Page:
DAMASCUS, Md. — The Doody family, like many other American families, is a busy one.
John is a partner in his own law firm, while Michele works as an epidemiologist for the National Cancer Institute. Seventeen-year-old twins Julia and Ian have full schedules of school and 4-H activities.
Because of their love of the dairy cow, the Doodys decided to add milking to their to-do list.
“We grew up around the farm, and our dad was so enthusiastic and involved with 4-H that we naturally got into showing and dairy judging. We have been helping to raise dairy cattle for our entire lives, but we got very involved in showing when we joined 4-H at age 8. Everything kind of evolved from that early start,” Julia said.
She and her brother are the third generation on the farm started by their grandparents, John and Bernice Doody, who moved there in 1955.
“Dad had always worked as a herdsman for other people and got his herd started by working out a deal with the owner of the last farm he worked before he went off on his own. He got to keep one of every four calves he raised for the owner,” John said.
The elder Doodys rented their farm for five years while building the herd and equipment inventory before they purchased Wyndo Farm. By the mid-1970s, the herd was completely comprised of registered Holsteins.
“A major driver of this transformation was the involvement of my sister, JoAnne; my brother, Richard; and me in 4-H and showing cows around the county and state. Mom and dad had a true partnership in running and managing the farm through those early years. Everyone knew how to work and how essential all working together and working hard was to the family success,” John said.
The farm bred winners on the tanbark that also milked and classified well.
Wyndo Lucky Empress Ina, twice excellent, scored 91 (2E-91) was named reserve grand champion at the North American Livestock Expo in 1979.
“ Rosie’ was the middle cow of our first three-generation excellent cow family group,” John said.
Another memorable cow, Wyndo Fury Susie, scored excellent three times, scored 91 (3E-91), produced 180,000 pounds of milk in her lifetime.
“At our peak, we had six excellent cows, 50 very goods and 50 good plus, with just over 17,000 pounds of milk herd average and 104 percent BAA. Every animal in the herd was homebred, something in which we took great pride,” he said.
After their father suffered a stroke in 1985, John and his brother took over milking and running the farm.
“His absence left a huge void that had to be filled. My sister and her husband, Paul Leatherman, joined us about six months later. I was attending college part-time and worked on the farm full-time until Dad’s stroke, after which I quit school to work on the farm full-time,” John said. “Ultimately in 1992, we had our best year for milk production but the lowest profit margin, which created a tight financial situation.”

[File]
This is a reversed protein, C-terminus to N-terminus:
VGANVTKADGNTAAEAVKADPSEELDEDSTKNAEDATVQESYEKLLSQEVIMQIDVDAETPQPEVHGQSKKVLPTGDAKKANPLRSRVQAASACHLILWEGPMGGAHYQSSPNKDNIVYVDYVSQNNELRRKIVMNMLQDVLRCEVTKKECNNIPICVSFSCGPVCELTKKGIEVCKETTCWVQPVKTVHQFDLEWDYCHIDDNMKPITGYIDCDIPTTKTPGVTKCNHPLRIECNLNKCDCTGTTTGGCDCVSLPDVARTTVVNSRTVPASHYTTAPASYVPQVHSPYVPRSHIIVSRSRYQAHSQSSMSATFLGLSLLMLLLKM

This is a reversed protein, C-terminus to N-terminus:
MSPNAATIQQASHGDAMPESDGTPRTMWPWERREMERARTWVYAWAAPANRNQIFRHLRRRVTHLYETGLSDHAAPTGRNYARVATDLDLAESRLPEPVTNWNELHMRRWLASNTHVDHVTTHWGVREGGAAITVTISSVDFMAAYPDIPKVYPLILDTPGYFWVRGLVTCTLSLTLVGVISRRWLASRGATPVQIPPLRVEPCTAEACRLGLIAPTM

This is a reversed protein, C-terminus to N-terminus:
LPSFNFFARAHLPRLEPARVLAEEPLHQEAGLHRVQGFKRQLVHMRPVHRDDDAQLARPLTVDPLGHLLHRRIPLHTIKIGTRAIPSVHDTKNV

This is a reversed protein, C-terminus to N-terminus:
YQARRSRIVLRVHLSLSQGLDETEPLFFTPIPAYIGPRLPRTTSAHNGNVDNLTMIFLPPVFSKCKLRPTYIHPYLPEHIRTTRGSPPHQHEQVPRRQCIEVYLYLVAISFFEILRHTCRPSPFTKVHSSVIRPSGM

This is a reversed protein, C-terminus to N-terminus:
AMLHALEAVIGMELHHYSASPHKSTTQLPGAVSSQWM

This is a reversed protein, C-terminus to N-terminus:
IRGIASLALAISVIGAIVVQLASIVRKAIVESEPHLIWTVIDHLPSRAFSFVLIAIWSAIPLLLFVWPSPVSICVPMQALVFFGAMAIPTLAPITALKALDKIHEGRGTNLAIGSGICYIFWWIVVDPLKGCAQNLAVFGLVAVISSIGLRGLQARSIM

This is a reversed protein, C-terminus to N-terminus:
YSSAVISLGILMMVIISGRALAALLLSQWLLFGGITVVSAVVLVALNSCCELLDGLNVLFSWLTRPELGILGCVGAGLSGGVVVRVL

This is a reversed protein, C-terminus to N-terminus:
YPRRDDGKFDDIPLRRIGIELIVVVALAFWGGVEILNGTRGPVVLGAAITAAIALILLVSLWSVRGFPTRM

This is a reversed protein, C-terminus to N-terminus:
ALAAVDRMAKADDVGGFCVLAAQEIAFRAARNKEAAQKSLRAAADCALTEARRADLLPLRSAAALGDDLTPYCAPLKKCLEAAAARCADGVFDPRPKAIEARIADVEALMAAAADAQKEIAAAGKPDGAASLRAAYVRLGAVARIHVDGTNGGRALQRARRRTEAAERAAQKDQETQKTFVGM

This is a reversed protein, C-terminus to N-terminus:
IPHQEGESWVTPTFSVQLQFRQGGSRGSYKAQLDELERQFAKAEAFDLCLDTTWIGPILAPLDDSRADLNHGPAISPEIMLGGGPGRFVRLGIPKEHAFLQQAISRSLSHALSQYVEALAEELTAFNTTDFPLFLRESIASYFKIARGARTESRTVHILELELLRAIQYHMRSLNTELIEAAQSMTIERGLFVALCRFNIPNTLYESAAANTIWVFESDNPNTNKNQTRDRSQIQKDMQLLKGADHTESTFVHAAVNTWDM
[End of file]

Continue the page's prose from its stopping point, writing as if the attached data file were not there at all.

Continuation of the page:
The animals were sold privately in March 1993, but John and his sister raised heifers and rented the cropland.
In the meantime, John and Michele met in 1989 at a barn dance to which friends dragged them. They married two years later.
“The farm was actively milking at the time, so John was both working and going to school. After the herd was sold in 1993, John went back to school full-time,” Michele said. “Within eight years, he had completed his bachelors, masters and law degrees, and we had had twins.”
Several show animals were purchased when Julia and Ian started showing. Those animals then calved.
“We had placed some milking cows on other farms, but we wanted Ian and Julia to get the full 4-H dairy project experience of milking and showing animals of all ages and life stages,” John said.
They started bucket milking two of the family’s best show cows they also planned to flush. A third milking cow was added. There are about 55 total head at Wyndo, including recipient heifers.
The family, especially Ian, has been working to modernize the facility with a new milking system.
“I researched the costs and benefits of the system and worked with Agri Service to design it. I made a presentation to persuade my aunt, uncle and dad to put in the system, and I presented my goals and objectives for the project,” Ian said.
The process involved climbing into a muddy trench to fix a water line and building a new room inside the original barn.
Most likely the herd size will not increase, particularly due to busy schedules and college looming around the corner for the twins, their dad said.
“We like the opportunity to take care of our cows and learn new things,” Julia said.
Each won the master showman title at the Montgomery County Agricultural Fair and public speaking awards. This year, both were on the Maryland dairy judging team that traveled to Louisville, Ky., and their father serves as the county dairy judging coach.
Julia added another responsibility to her list, serving as the Maryland Dairy Princess.
“My time as dairy princess so far has been very busy and a lot of fun. One highlight was when I spent the day at the Damascus Heritage Museum’s dairy day, reading books, passing out milk and cookies and presenting my skit,” she said. “I enjoy talking to people everywhere, who may know a lot about farming or who may have never seen a cow in their lives.”
In the future, Ian plans to become a veterinarian and hopes to attend Virginia Tech. Julia is considering studying medicine or biomedical engineering.
Even with the busy schedules that keep the family on the move, John and Michele say they would not change any of it for their children.
“We feel that the 4-H dairy project is the ultimate laboratory for life. Where else can Ian and Julia learn about biology, chemistry, philosophy, responsibility, teamwork, leadership, motivation and so much more?” Michele said.